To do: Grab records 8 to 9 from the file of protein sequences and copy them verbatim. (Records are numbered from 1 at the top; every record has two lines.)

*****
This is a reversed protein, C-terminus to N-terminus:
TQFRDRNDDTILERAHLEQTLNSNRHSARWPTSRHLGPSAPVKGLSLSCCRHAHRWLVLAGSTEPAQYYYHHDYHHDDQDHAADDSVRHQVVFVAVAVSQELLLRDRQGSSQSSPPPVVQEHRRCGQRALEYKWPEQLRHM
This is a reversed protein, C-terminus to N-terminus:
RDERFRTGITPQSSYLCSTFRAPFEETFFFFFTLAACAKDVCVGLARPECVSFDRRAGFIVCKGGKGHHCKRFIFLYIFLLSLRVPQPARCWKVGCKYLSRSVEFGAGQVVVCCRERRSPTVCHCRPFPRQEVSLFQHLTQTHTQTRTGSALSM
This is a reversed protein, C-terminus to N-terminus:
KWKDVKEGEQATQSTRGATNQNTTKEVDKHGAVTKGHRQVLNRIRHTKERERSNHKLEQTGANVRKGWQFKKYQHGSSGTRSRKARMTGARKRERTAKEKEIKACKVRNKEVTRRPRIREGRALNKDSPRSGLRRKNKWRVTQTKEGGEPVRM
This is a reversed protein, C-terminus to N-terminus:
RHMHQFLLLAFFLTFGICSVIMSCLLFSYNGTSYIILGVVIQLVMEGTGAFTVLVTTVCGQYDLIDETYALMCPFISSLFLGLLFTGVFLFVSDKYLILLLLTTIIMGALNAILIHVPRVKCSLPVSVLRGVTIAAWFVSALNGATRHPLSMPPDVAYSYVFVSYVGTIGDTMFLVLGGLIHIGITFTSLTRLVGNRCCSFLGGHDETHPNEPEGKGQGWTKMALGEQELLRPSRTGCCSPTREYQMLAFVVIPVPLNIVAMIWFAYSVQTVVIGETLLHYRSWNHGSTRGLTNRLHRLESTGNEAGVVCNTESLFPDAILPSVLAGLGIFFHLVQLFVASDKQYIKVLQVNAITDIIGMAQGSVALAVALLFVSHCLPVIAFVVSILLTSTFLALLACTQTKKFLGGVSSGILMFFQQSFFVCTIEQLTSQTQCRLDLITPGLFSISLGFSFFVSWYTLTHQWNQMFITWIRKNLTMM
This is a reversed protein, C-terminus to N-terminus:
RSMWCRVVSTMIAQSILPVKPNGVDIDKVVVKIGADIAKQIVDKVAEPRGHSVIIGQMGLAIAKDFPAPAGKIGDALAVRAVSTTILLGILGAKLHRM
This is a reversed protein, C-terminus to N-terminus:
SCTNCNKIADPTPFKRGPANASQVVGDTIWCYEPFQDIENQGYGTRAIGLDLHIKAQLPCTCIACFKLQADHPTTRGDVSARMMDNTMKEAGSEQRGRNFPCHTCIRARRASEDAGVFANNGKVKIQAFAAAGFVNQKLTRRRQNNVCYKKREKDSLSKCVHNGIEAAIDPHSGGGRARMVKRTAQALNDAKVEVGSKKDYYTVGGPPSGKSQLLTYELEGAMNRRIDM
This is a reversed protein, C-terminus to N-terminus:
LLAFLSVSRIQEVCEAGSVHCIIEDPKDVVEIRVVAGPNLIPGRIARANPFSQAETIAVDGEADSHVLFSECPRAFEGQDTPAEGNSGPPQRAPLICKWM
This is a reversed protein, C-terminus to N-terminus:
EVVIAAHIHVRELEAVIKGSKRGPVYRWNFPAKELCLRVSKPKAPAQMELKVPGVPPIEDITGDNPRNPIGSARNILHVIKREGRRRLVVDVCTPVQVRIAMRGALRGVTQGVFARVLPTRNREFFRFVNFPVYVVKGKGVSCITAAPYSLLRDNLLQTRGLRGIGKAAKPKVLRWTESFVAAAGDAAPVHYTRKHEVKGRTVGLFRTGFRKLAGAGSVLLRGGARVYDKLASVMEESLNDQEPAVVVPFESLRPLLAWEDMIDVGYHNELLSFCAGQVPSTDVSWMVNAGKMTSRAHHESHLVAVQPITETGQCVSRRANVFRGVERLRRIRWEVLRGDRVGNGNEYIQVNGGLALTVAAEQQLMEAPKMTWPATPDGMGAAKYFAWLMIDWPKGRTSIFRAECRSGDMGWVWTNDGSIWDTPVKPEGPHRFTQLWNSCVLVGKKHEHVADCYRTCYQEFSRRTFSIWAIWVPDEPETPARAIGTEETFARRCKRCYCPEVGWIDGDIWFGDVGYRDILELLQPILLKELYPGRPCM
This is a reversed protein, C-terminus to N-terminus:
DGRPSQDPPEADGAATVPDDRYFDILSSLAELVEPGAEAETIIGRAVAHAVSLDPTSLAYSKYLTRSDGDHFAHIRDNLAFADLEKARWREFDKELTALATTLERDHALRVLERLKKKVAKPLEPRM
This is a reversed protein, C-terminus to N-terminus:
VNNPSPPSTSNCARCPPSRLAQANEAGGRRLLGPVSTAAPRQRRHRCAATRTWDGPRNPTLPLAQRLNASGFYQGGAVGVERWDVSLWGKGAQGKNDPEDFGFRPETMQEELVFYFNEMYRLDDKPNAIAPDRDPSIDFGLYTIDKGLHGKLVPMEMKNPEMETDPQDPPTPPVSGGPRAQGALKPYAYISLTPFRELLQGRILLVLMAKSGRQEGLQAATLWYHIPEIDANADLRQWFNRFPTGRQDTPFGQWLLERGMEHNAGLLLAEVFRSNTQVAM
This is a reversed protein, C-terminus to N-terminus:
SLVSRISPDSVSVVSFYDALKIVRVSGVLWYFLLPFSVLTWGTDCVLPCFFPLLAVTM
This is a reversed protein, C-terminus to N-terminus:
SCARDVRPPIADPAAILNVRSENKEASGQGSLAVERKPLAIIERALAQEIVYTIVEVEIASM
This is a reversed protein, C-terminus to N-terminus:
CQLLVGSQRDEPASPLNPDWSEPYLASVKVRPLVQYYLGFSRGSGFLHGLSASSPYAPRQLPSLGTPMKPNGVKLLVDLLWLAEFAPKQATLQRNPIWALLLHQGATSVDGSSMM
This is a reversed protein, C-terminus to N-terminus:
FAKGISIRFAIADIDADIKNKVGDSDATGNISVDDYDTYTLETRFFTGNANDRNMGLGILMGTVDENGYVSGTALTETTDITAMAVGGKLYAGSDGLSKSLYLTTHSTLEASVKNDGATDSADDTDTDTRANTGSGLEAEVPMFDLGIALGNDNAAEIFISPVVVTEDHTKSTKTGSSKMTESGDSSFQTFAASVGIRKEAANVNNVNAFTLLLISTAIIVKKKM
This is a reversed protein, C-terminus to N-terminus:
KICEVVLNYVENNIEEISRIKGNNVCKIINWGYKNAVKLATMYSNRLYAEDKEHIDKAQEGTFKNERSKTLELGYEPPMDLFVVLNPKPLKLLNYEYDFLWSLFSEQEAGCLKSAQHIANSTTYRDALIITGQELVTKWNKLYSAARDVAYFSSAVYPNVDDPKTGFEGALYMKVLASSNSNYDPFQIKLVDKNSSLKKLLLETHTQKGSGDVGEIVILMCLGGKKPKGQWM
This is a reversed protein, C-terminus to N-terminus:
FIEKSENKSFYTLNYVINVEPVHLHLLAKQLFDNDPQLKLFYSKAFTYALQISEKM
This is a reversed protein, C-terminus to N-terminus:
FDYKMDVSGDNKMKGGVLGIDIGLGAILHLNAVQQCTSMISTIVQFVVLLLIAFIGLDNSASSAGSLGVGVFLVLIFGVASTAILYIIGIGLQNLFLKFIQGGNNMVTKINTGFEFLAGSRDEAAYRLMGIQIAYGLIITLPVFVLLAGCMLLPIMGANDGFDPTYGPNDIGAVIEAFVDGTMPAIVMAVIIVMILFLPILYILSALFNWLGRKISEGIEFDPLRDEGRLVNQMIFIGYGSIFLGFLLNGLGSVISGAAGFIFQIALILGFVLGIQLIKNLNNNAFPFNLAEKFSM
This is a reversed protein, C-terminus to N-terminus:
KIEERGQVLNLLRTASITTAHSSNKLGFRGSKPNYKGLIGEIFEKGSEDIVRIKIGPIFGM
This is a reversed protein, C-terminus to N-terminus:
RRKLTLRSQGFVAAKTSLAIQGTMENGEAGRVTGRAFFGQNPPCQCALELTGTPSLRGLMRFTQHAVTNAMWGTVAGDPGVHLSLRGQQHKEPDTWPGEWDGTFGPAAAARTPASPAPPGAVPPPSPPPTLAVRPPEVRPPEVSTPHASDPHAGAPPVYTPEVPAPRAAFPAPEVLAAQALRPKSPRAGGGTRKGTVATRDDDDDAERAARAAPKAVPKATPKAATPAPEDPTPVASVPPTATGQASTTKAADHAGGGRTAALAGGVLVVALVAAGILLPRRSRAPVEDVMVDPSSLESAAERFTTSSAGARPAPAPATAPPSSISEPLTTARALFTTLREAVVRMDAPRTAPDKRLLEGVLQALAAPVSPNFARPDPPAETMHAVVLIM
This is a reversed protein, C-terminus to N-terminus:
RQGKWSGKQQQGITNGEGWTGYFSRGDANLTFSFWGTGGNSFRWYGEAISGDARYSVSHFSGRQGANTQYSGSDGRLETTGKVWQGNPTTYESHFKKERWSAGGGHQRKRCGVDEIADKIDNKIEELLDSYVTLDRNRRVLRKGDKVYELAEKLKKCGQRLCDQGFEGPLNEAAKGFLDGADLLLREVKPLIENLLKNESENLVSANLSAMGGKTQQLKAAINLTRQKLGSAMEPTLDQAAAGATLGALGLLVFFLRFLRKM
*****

This is a reversed protein, C-terminus to N-terminus:
EVVIAAHIHVRELEAVIKGSKRGPVYRWNFPAKELCLRVSKPKAPAQMELKVPGVPPIEDITGDNPRNPIGSARNILHVIKREGRRRLVVDVCTPVQVRIAMRGALRGVTQGVFARVLPTRNREFFRFVNFPVYVVKGKGVSCITAAPYSLLRDNLLQTRGLRGIGKAAKPKVLRWTESFVAAAGDAAPVHYTRKHEVKGRTVGLFRTGFRKLAGAGSVLLRGGARVYDKLASVMEESLNDQEPAVVVPFESLRPLLAWEDMIDVGYHNELLSFCAGQVPSTDVSWMVNAGKMTSRAHHESHLVAVQPITETGQCVSRRANVFRGVERLRRIRWEVLRGDRVGNGNEYIQVNGGLALTVAAEQQLMEAPKMTWPATPDGMGAAKYFAWLMIDWPKGRTSIFRAECRSGDMGWVWTNDGSIWDTPVKPEGPHRFTQLWNSCVLVGKKHEHVADCYRTCYQEFSRRTFSIWAIWVPDEPETPARAIGTEETFARRCKRCYCPEVGWIDGDIWFGDVGYRDILELLQPILLKELYPGRPCM
This is a reversed protein, C-terminus to N-terminus:
DGRPSQDPPEADGAATVPDDRYFDILSSLAELVEPGAEAETIIGRAVAHAVSLDPTSLAYSKYLTRSDGDHFAHIRDNLAFADLEKARWREFDKELTALATTLERDHALRVLERLKKKVAKPLEPRM